NEW YORK — The Metropolitan Opera suspended James Levine, its revered conductor and former music director, on Sunday after three men came forward with accusations that Levine had sexually abused them decades ago, when the men were teenagers.
Peter Gelb, general manager of the Met, announced that the company was suspending its four-decade relationship with Levine, 74, and canceling his upcoming conducting engagements after learning from The New York Times on Sunday about the accounts of the three men, who described a series of similar sexual encounters beginning in the late 1960s. The Met has also asked an outside law firm to investigate Levine’s behavior.
“While we await the results of the investigation, based on these news reports the Met has made the decision to act now,” Gelb said in an interview, adding that the Met’s board supported his actions. “This is a tragedy for anyone whose life has been affected.”
The Met also said it has appointed attorney Robert J. Cleary, a former US attorney and the current head of the investigations practice at the Proskauer Rose law firm, to lead the investigation into the allegations that took place from the 1960s to 1980s.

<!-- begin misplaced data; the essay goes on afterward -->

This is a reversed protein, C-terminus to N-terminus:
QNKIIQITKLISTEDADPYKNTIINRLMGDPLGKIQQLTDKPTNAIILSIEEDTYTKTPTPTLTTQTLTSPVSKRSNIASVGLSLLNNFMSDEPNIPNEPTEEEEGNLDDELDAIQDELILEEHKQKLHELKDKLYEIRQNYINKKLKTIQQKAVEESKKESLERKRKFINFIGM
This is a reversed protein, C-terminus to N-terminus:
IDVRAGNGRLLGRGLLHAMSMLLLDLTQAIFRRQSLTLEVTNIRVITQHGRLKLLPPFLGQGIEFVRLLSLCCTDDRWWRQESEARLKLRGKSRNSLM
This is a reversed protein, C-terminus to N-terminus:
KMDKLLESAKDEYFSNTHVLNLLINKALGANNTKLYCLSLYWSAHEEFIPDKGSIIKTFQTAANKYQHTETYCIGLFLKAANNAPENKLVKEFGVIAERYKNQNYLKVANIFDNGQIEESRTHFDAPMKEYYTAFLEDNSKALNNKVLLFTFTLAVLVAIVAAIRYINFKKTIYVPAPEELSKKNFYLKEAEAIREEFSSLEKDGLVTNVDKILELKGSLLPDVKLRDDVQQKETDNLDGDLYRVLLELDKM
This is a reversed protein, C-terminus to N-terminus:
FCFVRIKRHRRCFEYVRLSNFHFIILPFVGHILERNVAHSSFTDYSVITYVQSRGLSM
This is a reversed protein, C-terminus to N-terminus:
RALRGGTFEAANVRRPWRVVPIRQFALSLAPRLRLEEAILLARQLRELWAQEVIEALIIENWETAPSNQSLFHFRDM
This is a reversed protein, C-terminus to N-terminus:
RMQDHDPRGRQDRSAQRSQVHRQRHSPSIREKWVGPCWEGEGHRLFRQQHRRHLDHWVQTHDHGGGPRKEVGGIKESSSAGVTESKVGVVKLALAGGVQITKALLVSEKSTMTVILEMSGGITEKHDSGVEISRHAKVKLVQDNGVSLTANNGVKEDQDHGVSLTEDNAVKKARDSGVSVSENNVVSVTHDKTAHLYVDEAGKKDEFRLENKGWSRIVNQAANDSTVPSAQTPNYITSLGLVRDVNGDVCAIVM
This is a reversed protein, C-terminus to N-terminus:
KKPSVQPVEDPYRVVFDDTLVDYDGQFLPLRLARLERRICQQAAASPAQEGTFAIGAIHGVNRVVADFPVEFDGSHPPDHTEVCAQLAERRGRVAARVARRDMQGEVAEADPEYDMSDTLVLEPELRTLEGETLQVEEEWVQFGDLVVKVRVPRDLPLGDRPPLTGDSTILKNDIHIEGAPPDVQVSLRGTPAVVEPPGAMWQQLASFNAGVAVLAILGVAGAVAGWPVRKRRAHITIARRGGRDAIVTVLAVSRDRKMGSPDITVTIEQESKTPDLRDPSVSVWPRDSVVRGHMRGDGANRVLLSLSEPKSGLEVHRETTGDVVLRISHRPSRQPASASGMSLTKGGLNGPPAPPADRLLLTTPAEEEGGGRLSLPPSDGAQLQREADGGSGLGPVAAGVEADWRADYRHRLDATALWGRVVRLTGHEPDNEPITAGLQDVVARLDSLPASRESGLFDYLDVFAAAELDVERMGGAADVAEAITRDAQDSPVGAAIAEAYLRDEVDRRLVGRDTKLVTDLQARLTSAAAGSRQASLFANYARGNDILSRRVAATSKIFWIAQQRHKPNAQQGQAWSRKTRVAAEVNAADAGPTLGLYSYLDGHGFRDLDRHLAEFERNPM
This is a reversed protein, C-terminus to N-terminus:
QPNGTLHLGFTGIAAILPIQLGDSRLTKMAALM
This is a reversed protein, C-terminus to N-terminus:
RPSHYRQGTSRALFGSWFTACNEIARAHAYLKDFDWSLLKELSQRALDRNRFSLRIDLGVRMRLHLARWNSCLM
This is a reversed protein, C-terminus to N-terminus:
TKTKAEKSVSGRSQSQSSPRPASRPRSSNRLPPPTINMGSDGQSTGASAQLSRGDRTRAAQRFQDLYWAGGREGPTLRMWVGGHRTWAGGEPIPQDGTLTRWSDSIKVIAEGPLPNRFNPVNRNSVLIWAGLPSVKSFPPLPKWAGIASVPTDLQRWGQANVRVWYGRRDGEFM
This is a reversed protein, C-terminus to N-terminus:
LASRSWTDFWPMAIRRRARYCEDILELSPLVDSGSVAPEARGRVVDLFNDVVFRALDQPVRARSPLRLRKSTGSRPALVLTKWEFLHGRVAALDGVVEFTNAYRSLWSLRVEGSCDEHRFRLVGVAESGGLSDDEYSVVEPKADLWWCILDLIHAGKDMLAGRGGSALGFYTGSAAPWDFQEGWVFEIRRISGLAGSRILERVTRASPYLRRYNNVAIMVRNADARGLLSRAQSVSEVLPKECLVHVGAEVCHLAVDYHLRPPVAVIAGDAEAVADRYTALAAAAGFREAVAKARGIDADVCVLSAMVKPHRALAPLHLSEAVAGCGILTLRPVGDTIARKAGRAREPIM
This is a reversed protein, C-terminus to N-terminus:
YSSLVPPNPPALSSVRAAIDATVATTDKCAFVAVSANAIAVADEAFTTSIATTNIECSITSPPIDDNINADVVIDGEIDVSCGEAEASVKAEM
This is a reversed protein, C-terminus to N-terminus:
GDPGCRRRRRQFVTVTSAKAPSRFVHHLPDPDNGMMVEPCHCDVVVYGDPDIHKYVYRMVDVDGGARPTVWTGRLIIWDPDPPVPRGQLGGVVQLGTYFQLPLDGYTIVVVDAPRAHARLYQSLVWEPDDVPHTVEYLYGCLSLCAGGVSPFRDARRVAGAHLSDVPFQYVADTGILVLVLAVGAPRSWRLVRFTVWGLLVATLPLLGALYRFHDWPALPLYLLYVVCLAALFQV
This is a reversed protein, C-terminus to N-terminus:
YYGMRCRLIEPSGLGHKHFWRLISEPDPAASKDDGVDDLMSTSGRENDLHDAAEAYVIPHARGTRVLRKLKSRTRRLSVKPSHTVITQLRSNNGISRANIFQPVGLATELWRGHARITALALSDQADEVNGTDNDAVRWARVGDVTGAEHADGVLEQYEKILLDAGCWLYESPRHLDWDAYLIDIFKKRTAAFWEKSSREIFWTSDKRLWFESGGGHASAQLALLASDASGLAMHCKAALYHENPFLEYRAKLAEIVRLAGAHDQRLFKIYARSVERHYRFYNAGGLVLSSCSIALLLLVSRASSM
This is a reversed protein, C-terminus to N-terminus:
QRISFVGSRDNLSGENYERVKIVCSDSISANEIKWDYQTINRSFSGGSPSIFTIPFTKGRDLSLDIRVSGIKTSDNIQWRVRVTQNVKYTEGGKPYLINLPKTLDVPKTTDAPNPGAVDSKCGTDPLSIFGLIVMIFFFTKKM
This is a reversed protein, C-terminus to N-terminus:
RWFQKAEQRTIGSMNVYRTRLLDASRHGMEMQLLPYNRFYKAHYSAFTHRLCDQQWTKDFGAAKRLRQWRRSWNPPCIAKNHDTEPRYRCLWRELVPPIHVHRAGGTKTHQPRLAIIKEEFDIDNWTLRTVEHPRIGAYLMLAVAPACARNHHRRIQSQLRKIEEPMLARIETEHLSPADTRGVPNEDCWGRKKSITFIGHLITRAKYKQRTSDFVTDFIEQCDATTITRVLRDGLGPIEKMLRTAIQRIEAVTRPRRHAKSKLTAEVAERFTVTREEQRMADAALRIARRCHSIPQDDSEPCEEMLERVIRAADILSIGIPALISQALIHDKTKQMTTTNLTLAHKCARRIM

The accusations of sexual misconduct stretch back to 1968.
Chris Brown, who played principal bass in the St. Paul Chamber Orchestra for more than three decades, said Levine masturbated him that summer — and then coaxed him to reciprocate — when Brown was 17 at the Meadow Brook School of Music in Michigan. Levine, then 25, was a rising star on the program’s faculty.
James Lestock said Levine also masturbated him there that summer when Lestock, 17, was a cello student — the first of many sexual encounters with Levine that have haunted him. And Ashok Pai, who grew up in Illinois near the Ravinia Festival, where Levine was music director, said he was sexually abused by Levine starting in summer 1986, when Pai was 16 — an accusation he made last year in a report to the Lake Forest Police Department in Illinois.
Pai, also spoke to The Associated Press in recent weeks but declined to tell his story on the record. He declined to be interviewed again when contacted this weekend.
Told of the accusations, a spokesman for Levine did not comment Sunday night.
Speculation surrounding Levine’s private life has swirled in classical music circles for decades as he rose to a position of unprecedented prominence at the Met. Though he stepped down as music director last year, Levine had been scheduled to lead a highly anticipated new production of Puccini’s “Tosca” starting New Year’s Eve.Material from the Associated Press was used in this report.